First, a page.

Key point: Drones are easier to use for spying and watching for unusual activity.
U.S. forces on deployment to the Middle East include F-15E fighter-bombers, F-22 and F-35 stealth fighters and B-52 bombers, among others.
But as tensions escalate between the United States and its allies including Saudi Arabia on one hand, and Iran and Yemen’s Iran-backed Houthi rebels on the other hand, it’s worth considering what other American aircraft might be in the region.
The Pentagon maintains an extensive surveillance system in the Persian Gulf region that includes satellites, drones and ground- and sea-based sensors.
Iran’s shoot-down of a U.S. Navy Global Hawk drone in June 2019 put a dent in this system. But it’s possible that other, stealthier drones complement the high-flying but non-stealthy Global Hawks.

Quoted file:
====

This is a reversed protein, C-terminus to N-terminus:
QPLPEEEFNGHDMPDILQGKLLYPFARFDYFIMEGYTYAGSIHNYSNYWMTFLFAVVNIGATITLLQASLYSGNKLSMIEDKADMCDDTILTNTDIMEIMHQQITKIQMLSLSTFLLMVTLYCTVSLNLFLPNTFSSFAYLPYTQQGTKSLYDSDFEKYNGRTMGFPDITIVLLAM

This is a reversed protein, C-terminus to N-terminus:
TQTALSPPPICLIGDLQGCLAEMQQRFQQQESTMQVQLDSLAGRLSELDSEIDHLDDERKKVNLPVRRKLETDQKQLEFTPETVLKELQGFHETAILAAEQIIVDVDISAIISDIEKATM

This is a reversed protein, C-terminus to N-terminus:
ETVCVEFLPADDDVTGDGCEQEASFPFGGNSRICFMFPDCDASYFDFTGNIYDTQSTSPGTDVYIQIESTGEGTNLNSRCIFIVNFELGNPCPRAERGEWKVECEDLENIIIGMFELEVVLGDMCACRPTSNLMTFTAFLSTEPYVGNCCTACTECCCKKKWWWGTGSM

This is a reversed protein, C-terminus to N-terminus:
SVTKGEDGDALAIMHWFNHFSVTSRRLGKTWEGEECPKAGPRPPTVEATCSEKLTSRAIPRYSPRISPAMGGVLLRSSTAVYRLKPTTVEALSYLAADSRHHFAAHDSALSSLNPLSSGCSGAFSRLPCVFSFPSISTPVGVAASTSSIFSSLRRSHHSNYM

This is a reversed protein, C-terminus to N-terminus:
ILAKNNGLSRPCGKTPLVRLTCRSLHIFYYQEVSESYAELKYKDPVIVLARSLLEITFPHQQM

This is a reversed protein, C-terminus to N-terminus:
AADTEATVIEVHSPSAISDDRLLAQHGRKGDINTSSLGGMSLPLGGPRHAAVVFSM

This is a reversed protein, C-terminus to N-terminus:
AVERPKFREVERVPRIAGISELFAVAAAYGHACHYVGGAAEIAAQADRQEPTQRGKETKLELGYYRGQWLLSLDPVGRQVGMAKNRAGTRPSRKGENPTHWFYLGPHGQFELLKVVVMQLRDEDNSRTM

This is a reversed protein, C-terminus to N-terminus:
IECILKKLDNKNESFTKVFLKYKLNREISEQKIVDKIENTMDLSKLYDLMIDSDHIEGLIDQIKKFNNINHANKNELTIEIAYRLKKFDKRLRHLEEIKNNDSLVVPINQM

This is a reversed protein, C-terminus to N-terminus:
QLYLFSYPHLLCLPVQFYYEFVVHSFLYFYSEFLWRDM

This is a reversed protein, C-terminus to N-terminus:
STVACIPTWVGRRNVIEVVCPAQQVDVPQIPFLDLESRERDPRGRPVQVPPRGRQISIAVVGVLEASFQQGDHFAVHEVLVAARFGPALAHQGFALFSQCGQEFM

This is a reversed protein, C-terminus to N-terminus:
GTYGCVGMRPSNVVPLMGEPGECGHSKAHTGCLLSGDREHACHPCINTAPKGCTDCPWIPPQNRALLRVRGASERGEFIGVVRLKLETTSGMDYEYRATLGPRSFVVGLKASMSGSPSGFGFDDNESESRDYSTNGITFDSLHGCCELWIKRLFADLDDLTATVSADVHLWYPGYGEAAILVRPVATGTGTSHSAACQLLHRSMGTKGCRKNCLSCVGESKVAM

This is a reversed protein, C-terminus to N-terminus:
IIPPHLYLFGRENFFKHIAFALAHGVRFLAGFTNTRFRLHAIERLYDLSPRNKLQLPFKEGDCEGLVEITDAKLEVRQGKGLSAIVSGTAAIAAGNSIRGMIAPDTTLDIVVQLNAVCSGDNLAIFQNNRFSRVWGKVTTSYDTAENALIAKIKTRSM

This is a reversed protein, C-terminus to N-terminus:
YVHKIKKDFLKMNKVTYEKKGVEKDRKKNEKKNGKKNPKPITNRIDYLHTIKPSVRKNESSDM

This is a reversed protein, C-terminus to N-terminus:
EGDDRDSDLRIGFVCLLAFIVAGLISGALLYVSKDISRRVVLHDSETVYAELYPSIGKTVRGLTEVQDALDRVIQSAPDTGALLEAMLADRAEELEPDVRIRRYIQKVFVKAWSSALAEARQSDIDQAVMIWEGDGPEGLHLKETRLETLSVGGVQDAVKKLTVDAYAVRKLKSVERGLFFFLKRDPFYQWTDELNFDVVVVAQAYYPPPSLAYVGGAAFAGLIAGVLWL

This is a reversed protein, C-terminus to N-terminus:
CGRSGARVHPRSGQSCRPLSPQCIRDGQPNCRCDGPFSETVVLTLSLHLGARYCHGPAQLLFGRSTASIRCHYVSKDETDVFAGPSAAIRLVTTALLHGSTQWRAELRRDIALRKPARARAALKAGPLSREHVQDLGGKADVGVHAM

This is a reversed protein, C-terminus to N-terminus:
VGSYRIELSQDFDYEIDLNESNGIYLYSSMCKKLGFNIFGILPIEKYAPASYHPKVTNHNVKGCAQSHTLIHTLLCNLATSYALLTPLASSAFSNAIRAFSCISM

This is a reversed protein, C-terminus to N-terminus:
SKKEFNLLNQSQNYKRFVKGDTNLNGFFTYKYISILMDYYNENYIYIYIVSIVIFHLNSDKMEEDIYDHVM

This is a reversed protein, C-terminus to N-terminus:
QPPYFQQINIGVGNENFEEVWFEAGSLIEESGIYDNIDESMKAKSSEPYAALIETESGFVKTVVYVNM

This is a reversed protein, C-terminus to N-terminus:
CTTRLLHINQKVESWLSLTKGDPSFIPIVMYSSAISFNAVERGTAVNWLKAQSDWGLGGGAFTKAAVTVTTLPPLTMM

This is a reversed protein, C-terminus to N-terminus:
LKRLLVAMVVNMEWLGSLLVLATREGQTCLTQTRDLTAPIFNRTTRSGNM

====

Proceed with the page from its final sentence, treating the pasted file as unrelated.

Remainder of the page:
In 2010, the U.S. Air Force surveyed an airbase in the United Arab Emirates for the deployment of RQ-170 Sentinel stealth spy drones.
According to heavily-redacted official documents that journalist Joe Trevithick obtained through the Freedom of Information Act, on Sept. 14, 2010, the Air Force’s Air Combat Command circulated an internal memo discussing the “pre-deployment site survey” for placing some of the satellite-controlled RQ-170s at Al Dhafra airbase in the Emirates.
In 2019 Al Dhafra hosts American F-22s, F-35s, F-15Es and other warplanes. The MQ-4C drone that Iran shot down in June 2019 also flew from Al Dhafra.
The small force of flying-wing RQ-170s was busy even before the possible UAE deployment. The 30th Reconnaissance Squadron — a combined Air Force and CIA unit normally based in remote Tonopah, Nevada -- apparently operates all of the roughly 30 RQ-170s that Lockheed Martin built for the Air Force in the early 2000s.